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What role did London Greeks play in Baltic Exchange sale to SGX

What role did London Greeks play in Baltic Exchange sale to SGX
What role did the London Greeks shipping community play in the sale of the Baltic Exchange to the Singapore Exchange (SGX)? Market buzz points to a considerable one.

London Greeks have long been supporters of the Baltic Exchange and have traditionally had a close relationship with it, especially the Greek Shipping Co-operation Committee (GSCC) which sees the exchange as home.

Around 95% of Baltic shareholders voted this week in favour of a takeover deal, valued at SGD87m ($112.87m). A considerable weight of that vote likely came from Greek shareholders, who account for just over 20% of the shares.

The market is presently brutal and the deal is going to benefit the sellers, whether they be shipbrokers or ship operators, cashwise as well as probably offering a more developed market information service as indicated by SGX.

With the shipping industry suffering a deep downturn, as international trade slows and freight rates fall in an over-supplied market there was a feeling the Baltic needed a non-shipping force to push it into the 21st century. The SGX is largely non-shipping but does have a dominant position in the dry freight derivatives clearing market, and simlilarly in iron ore.

As outgoing ceo Jeremy Penn told Reuters: "In terms of a deal, the possibility arose when it became clear that the Baltic was worth substantially more than the shares were trading for and that there was interest out there in an acquisition.”

There were other buyer candidates including the London Metal Exchange (LME), CME Group, state-run conglomerate China Merchants Group and Platts.

The LME first proposed a jv in 2010 to launch an exchange for freight derivatives trading but this ran into opposition from ship brokers, who are members and shareholders of the Baltic, fearing they could lose business.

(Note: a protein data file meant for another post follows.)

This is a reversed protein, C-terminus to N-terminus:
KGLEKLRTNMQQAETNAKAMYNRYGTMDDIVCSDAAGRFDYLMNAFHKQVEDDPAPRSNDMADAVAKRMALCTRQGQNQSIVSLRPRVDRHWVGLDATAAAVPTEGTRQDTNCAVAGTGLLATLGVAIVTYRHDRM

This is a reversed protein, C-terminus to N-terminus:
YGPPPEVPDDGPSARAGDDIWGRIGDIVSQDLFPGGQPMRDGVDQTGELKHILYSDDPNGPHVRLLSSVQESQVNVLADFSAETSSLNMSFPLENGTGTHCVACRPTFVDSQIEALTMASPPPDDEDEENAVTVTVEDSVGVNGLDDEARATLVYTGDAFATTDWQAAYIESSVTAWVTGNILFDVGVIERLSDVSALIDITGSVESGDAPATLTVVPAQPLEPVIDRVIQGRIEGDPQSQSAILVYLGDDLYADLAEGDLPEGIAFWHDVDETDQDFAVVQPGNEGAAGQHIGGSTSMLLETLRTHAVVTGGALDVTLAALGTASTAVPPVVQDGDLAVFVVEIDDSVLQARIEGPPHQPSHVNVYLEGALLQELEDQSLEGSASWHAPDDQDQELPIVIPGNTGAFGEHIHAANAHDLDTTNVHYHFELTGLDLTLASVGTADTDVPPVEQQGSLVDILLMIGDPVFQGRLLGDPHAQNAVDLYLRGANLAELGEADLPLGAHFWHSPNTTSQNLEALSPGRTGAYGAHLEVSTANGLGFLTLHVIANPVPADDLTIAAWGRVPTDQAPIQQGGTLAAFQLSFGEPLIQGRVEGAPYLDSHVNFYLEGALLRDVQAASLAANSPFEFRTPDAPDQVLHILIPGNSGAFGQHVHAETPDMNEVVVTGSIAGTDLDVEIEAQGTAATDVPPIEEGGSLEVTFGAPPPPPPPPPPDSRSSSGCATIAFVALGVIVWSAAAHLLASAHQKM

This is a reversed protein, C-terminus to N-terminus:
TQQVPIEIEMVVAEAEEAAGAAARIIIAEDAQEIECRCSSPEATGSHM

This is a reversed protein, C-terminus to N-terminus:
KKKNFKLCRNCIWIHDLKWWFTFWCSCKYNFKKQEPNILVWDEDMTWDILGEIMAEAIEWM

For Greek ship owners, who had been in London for decades Britain's move to scrap special tax breaks for long-term residents so-called "non-doms" status was a motivating factor helping the deal. New ‘non-dom’ regulations, are due to take effect from April 2017. They have caused controversy for years, allowing some people who live in Britain but declare their permanent home to be elsewhere to avoid tax on most of their earnings from abroad.

"It's not the same as it was in the past and the non-dom issue has been a serious factor for the London Greeks – many of whom are moving out of London," one source close to Greek shipowners told Reuters.

For its part the GSCC has been quiet, but it known to have discussed the fall-out of the UK vote to leave the European Union at length.

Anyway the new set will retain quite a Greek character. The new chairman is Lambros Varnavides, who before his retirement mid-2014 as RBS’ head of shipping, during a 40-year career lent about $100bn to the international shipping community ,a fair slice of it to Greek operators making RBS the long-time leading lender to Greek shipping. He is active in various organisations including Lloyd's Register Foundation (LRF), the largest charity in the UK and owner of the Lloyd's Register Group. LRF is also involved in several Greek charities including Helmepa, The Maria Tsakos Trust and a scholarship scheme with the Union of Greek Shipowners.

The Baltic's new ceo Mark Jackson, is a director of AM Nomikos & Son (UK) and chief commercial officer for the Athens-based AM Nomikos group.